As the applied animal behavior profession continues to grow and innovate, how can human-centered design methodologies be applied to increase the implementation of successful canine treatment plans? In the following article, I will show how the tenets of design thinking can be used as a way for behavior consultants to successfully interact with their clients by allowing them to integrate their varying environments, circumstances, and personal needs into the design of actionable treatment plans.
Product design and development is a multidisciplinary endeavor that covers all aspects of product and service development, from the design of airplanes to the design of your hospital experience. In this field, there is an established process:
1. Discovery phase: understanding the problem by gathering any and all information that could be of value—the “who, what, when, how and why.”
2. Definition phase: formulation of the problem space, identifying what actually needs to be solved depending on stakeholder needs, capabilities, and context.
3. Design phase: opportunity space development, based on the problem space components. Iterative concept generation, refinement and testing, moving toward the finished design of a product or service that can be readily manufactured or implemented.
4. Delivery phase: the product or service is prepared for and introduced into the market.
Depending on the particular issue, user(s), and context, the protocol might expand, shrink, or allow for deep dives during certain phases. During the process, designers use a set of methodologies that are captured by the terms design thinking or human centered design. The term “design thinking” first appeared within design literature in Peter Rowe´s 1987 book Design Thinking. Lindberg et al state that it is used to “describe a designer’s cognitive strategies of problem solving.” According to Tim Brown, CEO of the design and consulting firm IDEO:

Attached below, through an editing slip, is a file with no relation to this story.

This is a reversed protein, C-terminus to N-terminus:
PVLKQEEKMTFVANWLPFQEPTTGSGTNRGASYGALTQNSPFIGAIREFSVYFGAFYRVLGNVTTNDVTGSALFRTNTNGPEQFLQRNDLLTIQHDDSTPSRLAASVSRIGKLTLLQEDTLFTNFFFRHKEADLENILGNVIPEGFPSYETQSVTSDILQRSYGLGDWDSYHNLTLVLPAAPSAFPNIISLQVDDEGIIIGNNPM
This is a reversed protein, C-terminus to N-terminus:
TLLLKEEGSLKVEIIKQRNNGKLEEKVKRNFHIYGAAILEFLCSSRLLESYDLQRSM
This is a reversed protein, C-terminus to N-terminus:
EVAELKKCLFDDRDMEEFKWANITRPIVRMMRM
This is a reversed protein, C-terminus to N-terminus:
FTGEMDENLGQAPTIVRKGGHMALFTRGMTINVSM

“[Design thinking] uses the designer’s sensibility and methods to match people’s needs with what is technologically feasible and what a viable business strategy can convert into customer value and market opportunity.”
Behavior consultants as designers
Behavior consultants are already using elements of the design process when they work with clients, they are just not necessarily aware of doing so. Steve Zawistowski of the Animal Behavior Society describes the process of behavior consulting as beginning with a case history and description of the problem behavior in context. This is the discovery phase. Next is the definition phase, where, as Zawistowski explains, “the applied animal behaviorist can develop a theory of why or how the behavior developed, the manner in which it is maintained.” Then the consultant moves to the design phase where they “design an intervention that can reduce or eliminate the problem.” And finally, a delivery phase that requires “the ability to translate that knowledge into practical methods that reduce the conflicts that people may have with animals, or to enhance the enjoyment people can have living near or with animals.”
The similarities between the phases of product design and the process animal behavior consultants go through with their clients suggest that behavior consultants might benefit from more insights from design thinking, which is a tool that thrives in situations that require the ability to rapidly co-generate innovative solutions, strategies, and opportunities, taking into consideration the needs and desires of the user.